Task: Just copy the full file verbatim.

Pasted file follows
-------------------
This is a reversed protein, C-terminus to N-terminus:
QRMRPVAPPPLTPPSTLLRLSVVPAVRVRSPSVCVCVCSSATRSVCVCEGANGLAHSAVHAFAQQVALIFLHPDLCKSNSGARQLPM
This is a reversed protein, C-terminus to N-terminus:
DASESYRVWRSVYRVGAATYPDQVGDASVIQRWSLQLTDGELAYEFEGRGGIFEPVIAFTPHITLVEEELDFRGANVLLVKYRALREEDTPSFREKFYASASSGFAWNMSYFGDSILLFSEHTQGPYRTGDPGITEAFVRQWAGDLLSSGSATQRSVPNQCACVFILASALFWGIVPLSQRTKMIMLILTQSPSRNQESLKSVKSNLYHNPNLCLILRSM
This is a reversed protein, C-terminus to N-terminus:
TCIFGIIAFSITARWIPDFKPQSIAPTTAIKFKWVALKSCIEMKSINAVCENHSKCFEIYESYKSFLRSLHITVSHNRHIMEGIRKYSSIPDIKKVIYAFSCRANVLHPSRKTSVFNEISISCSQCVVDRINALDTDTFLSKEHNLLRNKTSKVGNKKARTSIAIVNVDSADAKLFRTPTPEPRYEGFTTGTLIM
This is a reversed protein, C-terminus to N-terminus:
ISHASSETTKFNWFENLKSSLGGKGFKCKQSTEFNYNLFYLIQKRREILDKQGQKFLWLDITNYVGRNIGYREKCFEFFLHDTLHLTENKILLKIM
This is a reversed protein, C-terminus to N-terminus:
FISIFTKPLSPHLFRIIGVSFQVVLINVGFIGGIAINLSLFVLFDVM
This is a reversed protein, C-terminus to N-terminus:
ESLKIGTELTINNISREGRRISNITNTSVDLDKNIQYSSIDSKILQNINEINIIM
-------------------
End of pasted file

This is a reversed protein, C-terminus to N-terminus:
QRMRPVAPPPLTPPSTLLRLSVVPAVRVRSPSVCVCVCSSATRSVCVCEGANGLAHSAVHAFAQQVALIFLHPDLCKSNSGARQLPM
This is a reversed protein, C-terminus to N-terminus:
DASESYRVWRSVYRVGAATYPDQVGDASVIQRWSLQLTDGELAYEFEGRGGIFEPVIAFTPHITLVEEELDFRGANVLLVKYRALREEDTPSFREKFYASASSGFAWNMSYFGDSILLFSEHTQGPYRTGDPGITEAFVRQWAGDLLSSGSATQRSVPNQCACVFILASALFWGIVPLSQRTKMIMLILTQSPSRNQESLKSVKSNLYHNPNLCLILRSM
This is a reversed protein, C-terminus to N-terminus:
TCIFGIIAFSITARWIPDFKPQSIAPTTAIKFKWVALKSCIEMKSINAVCENHSKCFEIYESYKSFLRSLHITVSHNRHIMEGIRKYSSIPDIKKVIYAFSCRANVLHPSRKTSVFNEISISCSQCVVDRINALDTDTFLSKEHNLLRNKTSKVGNKKARTSIAIVNVDSADAKLFRTPTPEPRYEGFTTGTLIM
This is a reversed protein, C-terminus to N-terminus:
ISHASSETTKFNWFENLKSSLGGKGFKCKQSTEFNYNLFYLIQKRREILDKQGQKFLWLDITNYVGRNIGYREKCFEFFLHDTLHLTENKILLKIM
This is a reversed protein, C-terminus to N-terminus:
FISIFTKPLSPHLFRIIGVSFQVVLINVGFIGGIAINLSLFVLFDVM
This is a reversed protein, C-terminus to N-terminus:
ESLKIGTELTINNISREGRRISNITNTSVDLDKNIQYSSIDSKILQNINEINIIM